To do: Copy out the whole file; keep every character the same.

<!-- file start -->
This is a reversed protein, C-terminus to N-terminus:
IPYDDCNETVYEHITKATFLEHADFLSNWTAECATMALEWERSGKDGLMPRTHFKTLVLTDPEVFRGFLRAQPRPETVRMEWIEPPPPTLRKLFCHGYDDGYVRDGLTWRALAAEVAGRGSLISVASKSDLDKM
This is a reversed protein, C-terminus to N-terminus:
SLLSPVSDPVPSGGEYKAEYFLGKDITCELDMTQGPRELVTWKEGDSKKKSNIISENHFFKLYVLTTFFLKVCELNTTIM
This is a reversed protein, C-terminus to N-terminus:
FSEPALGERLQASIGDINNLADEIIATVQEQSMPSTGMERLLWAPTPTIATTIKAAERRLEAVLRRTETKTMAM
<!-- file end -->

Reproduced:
This is a reversed protein, C-terminus to N-terminus:
IPYDDCNETVYEHITKATFLEHADFLSNWTAECATMALEWERSGKDGLMPRTHFKTLVLTDPEVFRGFLRAQPRPETVRMEWIEPPPPTLRKLFCHGYDDGYVRDGLTWRALAAEVAGRGSLISVASKSDLDKM
This is a reversed protein, C-terminus to N-terminus:
SLLSPVSDPVPSGGEYKAEYFLGKDITCELDMTQGPRELVTWKEGDSKKKSNIISENHFFKLYVLTTFFLKVCELNTTIM
This is a reversed protein, C-terminus to N-terminus:
FSEPALGERLQASIGDINNLADEIIATVQEQSMPSTGMERLLWAPTPTIATTIKAAERRLEAVLRRTETKTMAM